Received my appointment from the War Office as chaplain to the 16th Division. Fiat voluntas tua. What the future has in store I know not but I have given Jesus all to dispose of as He sees best. My heart is full of gratitude to Him for giving me this chance of being really generous and of leading a life that will be truly crucified.
COMMENT: The above words were written by Fr Doyle on 15 November 1915. His long desired wish to give all for Christ was approaching.
Anyone who has read an account of the experiences of Fr Doyle in the Great War knows just how difficult and “crucified” that life really was. None of us know what the future holds in store for us. Undoubtedly it holds a mixture of joys and sufferings. Would Fr Doyle have offered himself as a military chaplain if he knew all that it would involve? I am inclined to think that he would, although we can never know for sure. What we can know is that many of us would gladly decline such sufferings if we could. But there is an important spiritual lesson in all of this. We receive grace to cope with sufferings when we actually need it, in other words, when we are actually experiencing those sufferings. As Fr Doyle once wrote, we carry our cross bit bit bit, not all in one go – we take each day as it comes. We do not receive grace to bear sufferings that are not asked of us at all, or that are not asked of us yet. That is why fear about the future is such an awful thing – the imagined problems of the future lack the divine assistance that we would receive if we were actually asked to carry that particular cross. I am always struck by the calmness of some people who face terminal illnesses and imminent death. I visited one such person yesterday – a neighbour of mine. He has been given only 3 months to live due to pancreatic cancer. He is poor, doesn’t have much, and doesn’t have many people to look out for him. When I imagine myself in such a situation I feel very distressed, yet he is calm – he has the grace to deal with these struggles precisely because he is actually facing these struggles. I, on the other hand, do not have the same problems, and thus I do not have the grace to bear those particular crosses.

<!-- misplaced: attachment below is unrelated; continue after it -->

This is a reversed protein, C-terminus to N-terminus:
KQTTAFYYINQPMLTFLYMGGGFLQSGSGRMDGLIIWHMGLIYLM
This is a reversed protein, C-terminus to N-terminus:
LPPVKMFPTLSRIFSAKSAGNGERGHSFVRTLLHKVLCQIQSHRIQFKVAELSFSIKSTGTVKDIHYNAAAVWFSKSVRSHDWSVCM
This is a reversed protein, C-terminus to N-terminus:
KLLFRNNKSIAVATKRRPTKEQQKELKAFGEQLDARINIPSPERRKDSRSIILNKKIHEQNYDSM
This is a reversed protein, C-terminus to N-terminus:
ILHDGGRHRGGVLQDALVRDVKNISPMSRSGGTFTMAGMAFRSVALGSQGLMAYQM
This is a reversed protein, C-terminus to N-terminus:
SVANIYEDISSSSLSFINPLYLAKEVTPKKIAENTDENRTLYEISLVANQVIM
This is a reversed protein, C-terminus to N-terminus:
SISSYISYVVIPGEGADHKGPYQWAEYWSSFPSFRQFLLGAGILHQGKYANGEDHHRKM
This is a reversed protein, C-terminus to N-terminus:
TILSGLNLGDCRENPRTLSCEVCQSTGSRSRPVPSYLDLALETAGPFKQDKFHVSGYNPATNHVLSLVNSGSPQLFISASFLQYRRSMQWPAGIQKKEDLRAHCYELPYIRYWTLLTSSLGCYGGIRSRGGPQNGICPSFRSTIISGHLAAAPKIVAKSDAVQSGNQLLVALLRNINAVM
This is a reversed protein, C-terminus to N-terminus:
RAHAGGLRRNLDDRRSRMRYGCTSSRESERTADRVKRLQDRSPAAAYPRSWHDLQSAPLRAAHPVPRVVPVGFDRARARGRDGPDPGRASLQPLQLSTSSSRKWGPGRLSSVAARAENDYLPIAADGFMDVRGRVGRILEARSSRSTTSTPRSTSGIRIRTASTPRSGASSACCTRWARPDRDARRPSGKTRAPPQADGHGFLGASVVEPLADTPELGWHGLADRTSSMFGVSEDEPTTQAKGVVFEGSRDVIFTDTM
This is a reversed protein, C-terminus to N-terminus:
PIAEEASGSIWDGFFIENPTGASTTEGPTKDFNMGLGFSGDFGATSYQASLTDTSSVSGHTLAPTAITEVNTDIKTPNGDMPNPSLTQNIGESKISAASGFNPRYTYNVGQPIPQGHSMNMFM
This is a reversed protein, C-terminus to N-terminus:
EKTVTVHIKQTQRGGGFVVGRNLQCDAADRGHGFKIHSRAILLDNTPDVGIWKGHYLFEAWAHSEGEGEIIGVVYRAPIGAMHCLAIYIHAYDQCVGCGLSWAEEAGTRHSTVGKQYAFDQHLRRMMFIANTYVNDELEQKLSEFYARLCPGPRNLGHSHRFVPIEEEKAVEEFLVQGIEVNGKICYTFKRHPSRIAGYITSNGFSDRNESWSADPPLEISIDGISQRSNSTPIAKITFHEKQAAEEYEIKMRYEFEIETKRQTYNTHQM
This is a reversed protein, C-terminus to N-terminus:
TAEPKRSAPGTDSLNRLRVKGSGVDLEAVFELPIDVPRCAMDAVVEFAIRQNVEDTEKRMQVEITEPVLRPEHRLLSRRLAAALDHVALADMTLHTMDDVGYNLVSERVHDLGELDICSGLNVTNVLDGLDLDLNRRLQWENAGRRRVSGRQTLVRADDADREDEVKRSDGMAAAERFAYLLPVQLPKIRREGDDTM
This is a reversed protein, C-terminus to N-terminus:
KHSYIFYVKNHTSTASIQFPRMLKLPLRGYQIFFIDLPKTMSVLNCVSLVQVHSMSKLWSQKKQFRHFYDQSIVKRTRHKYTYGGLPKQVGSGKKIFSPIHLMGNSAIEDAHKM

Fr Doyle believed in living in the present moment – it is the only time we actually have, and the only time we can truly offer to God. By cultivating this habit, and relying on the grace God gives us in the present moment, we can learn to have the same detachment and serene acceptance that Fr Doyle exhibited 98 years ago today.
Today we also celebrate the feast of the Dominican St Albert the Great, one of the Doctors of the Church. St Albert was the great mentor and teacher of St Thomas Aquinas. He was an early scientific pioneer who had an astounding knowledge of natural and Divine realities. Let us pray to him today, asking for the grace that our culture will more clearly understand that faith and science go hand in hand and are incapable of contradicting each other.